Tough was hardly the word for them. Coming up against England at the 1970 World Cup in Mexico, the only previous meeting between them in the finals, Romania maintained a reputation for brutal fouling. "Even though Alf Ramsey had warned us the Romanians were harder than we expected," Martin Peters recalled.
Peters, who would have further cause to be wary when turning out against Romanian clubs for Tottenham Hotspur, doesn't remember a great deal more about England's 1-0 victory in Guadalajara 28 years ago other than the viciousness and Geoff Hurst's goal. "It was our first match and we were just glad to get through it without anyone getting seriously hurt," he added.
In fact, England's right-back, Keith Newton of Blackburn Rovers, whose death earlier this week at only 56 caused Peters to reflect again on life's perspective (four years after the loss of Bobby Moore), was so badly kicked by Romania's main hatchet man, Mihai Mocanu, that he had to go off. Next, Mocanu chalked up Newton's replacement, Tommy Wright, before setting about Francis Lee. If never slow to get his retaliation in first, Lee said afterwards that he had never felt so much pain: "I thought the bastard had broken my leg."
True to the philosophy of that time, the Bulgarian referee, Vital Loraux, took no action other than to award England a succession of free-kicks. "It's interesting to see how much the Romanians appear to have changed," Peters added.
The 1994 finals in the United States saw Romania putting greater emphasis on natural close-quarter skills, astute passing and imaginative long-range attempts on goal. Indulged more by their national team than the foreign clubs who have often found them a liability, Gheorghe Hagi and Ilie Dumitrescu were the stars of the team that eventually reached the quarter-finals.
Romania's coach since before the 1994 tournament, and an outstanding midfielder in his day, Angel Iordanescu, draws a veil over the hostility once associated with his country's football. "That history is not my concern," he replied this week when the thought was related to him by a member of the Romanian delegation.
One thing Iordanescu shares with England's coach, Glenn Hoddle, is a deep mistrust of the people who are employed to bring him under interrogation. Fulfilling only the weekly obligation of two press conferences and one open training session required by the World Cup Organising Committee he says: "We are here to play football not for idle conversation."
Iordanescu is, nevertheless, acutely aware of the need to deal with the disenchantment raised by his decision to resign and to take over the Greek national team once the tournament is over. Speaking this week at Romania's headquarters, "La Reserve", near to the small city of Albi some 40 miles from Toulouse, he said, "I hope that our performance in the first match [a 1-0 defeat of Colombia] will help solve problems with the Romanian press and bring things back to normal. It is difficult to make preparation for such important matches when there are these diversions and people who are not qualified telling me which players to select."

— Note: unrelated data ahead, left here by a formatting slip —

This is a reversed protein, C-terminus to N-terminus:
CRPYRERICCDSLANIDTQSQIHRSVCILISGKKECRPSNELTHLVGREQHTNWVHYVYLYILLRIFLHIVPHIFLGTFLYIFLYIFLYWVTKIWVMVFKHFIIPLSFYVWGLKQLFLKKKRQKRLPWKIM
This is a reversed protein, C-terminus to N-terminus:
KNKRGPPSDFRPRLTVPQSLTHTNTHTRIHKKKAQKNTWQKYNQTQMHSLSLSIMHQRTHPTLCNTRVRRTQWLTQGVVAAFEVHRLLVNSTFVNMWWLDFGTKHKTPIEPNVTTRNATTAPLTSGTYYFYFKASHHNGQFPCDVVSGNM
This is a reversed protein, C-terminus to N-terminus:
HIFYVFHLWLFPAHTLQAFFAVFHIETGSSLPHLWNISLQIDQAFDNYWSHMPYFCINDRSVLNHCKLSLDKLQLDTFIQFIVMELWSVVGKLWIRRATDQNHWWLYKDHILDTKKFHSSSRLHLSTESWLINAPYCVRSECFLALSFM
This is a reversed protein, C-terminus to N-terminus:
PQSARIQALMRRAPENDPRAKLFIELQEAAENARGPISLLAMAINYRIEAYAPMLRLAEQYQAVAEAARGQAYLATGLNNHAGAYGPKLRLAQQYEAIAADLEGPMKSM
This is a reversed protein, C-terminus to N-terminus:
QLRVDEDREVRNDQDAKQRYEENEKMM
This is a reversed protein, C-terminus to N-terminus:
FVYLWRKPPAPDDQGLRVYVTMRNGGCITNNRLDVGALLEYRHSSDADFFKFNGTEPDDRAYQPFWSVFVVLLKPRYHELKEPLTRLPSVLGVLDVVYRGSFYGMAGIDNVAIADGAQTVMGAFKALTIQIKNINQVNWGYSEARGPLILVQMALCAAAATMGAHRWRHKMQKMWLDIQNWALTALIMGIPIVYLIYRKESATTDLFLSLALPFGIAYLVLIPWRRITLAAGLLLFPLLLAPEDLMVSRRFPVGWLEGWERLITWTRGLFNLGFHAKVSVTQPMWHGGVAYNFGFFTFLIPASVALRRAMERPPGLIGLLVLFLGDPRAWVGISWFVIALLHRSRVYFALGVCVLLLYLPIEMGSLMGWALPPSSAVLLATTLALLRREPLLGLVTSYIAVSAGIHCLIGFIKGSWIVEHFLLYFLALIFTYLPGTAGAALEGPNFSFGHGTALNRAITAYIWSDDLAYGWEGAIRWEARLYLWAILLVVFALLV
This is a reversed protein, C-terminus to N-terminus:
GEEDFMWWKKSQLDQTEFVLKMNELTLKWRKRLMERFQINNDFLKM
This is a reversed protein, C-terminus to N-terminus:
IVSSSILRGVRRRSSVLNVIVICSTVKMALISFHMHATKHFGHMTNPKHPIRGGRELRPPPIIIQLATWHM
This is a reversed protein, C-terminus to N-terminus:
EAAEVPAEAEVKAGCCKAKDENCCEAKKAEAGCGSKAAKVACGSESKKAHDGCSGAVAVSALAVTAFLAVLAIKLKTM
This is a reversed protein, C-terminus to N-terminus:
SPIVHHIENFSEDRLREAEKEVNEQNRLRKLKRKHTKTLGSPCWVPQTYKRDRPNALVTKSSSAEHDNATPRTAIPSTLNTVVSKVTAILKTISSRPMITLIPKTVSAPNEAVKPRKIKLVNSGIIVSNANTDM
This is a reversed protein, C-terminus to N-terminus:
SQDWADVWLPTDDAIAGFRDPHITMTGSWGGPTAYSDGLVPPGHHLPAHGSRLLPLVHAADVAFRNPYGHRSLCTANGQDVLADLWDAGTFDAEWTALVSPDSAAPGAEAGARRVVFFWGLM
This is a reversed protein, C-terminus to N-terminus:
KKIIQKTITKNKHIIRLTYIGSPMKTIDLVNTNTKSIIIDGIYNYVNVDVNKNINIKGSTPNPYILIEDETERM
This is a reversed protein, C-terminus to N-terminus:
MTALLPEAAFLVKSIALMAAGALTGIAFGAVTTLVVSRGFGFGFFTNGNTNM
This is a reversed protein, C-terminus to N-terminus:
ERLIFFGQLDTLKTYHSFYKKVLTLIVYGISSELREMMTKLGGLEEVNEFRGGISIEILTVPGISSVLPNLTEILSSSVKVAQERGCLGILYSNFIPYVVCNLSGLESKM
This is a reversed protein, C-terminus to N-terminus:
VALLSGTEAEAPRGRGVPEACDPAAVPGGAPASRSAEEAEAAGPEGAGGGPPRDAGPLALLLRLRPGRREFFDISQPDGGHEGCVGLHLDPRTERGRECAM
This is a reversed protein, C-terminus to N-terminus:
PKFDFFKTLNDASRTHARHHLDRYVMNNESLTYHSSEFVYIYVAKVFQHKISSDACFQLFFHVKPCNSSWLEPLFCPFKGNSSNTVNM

Although not entirely happy with the effort against Colombia - "we should have kept the ball better after scoring at the beginning of the second half" - Iordanescu believes that his team is good enough to secure a place in the second round of matches. "England have strong players in the midfield and intelligent attackers but we have seen things from their match against Tunisia in Marseilles to encourage us," he says.
Doubtless concerned about the physical nature of English football (possibly the reason for Romania's nastiness in the 1970 finals and later inter- club conflicts) Iordanescu holds frequent discussions with the Chelsea wing-back Dan Petrescu who is not available for general comment due to the contract he has with an English newspaper.
"Football mentality differs from country to country," Romania's coach says. "Petrescu helps us understand how English players think but he doesn't have to tell me that they always have great spirit."
Long since released from the ideological constraints imposed by totalitarian rule, Romanian footballers take happily to migration. Only six of the present squad, including the 23-year-old defender Christian Dulca, who is being watched by a number of English and German clubs, play in their homeland. For Iordanescu, who is about to become a mercenary himself, the problem may be an attitude different from that which prevailed when Mocanu went around kicking England players in Mexico. It isn't the State they play for now but contracts abroad.Reuse content